Summit stepped down in the spring of 2012, and Warlick took over, but it always seemed like Warlick was being judged against an impossible standard. And then, to be frank, even when the standard was realistic, Tennessee began to have trouble measuring up to that, too.
"I hope that Pat Summitt is smiling down today. I think about her often. I'm not here to try to be Pat Summitt. I'm here to be Kellie, who learned from Pat Summitt." Kellie Harper
It wasn't just that the Lady Vols lost in the NCAA tournament's early rounds the past three years. It was the losses in home games to opponents that Tennessee fans were used to owning for decades. It was a perceived lack of consistent effort from the players. It was that the Lady Vols no longer looked like the Lady Vols.
This season, Tennessee lost to Vanderbilt at home for the first time in a year when the Commodores were the worst team in the SEC. Then the Lady Vols fell in the first round of the NCAA tournament. That was juxtaposed with Harper's No. 11 seed Missouri State team looking gritty and inspirational while getting two upsets to make the Sweet 16. It was time for a change, and the timing for Harper -- with a team making a run in March Madness -- couldn't have been more fortuitous.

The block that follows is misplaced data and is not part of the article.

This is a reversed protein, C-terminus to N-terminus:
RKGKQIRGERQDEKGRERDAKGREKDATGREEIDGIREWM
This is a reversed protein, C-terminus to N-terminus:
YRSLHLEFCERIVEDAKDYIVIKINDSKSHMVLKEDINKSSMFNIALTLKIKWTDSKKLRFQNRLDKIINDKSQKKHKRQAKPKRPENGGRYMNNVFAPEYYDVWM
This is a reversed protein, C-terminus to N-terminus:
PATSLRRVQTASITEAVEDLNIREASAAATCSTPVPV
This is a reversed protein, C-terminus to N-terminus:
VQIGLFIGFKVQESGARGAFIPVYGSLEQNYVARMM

On Wednesday, Harper said there were a lot of oh-wow-this-is-real moments, but none more so than when she saw her two young children dressed in Tennessee gear. She can show them photos of herself winning national championships, wearing Tennessee orange, being a part of something so big. Now she's part of it in a different way.
Are the expectations huge? You bet. Will there be those fans who immediately pounce on any loss as proof that this was the wrong hire? Of course. But you can sense just how much Lady Vols fandom wants this to work. Yes, Warlick was one of their own, and it wasn't enough. Harper clearly knows that. She's well aware that she will have to produce.
But she can take assurance that this is something Summitt would have wanted. On Wednesday, Harper said that back when she was a player, Summitt told her that one day she might be the coach at Tennessee. In Harper's mind then, that was impossible.
"I thought that was Pat Summitt's job forever," Harper said. "When this opportunity came available ... this is my dream job."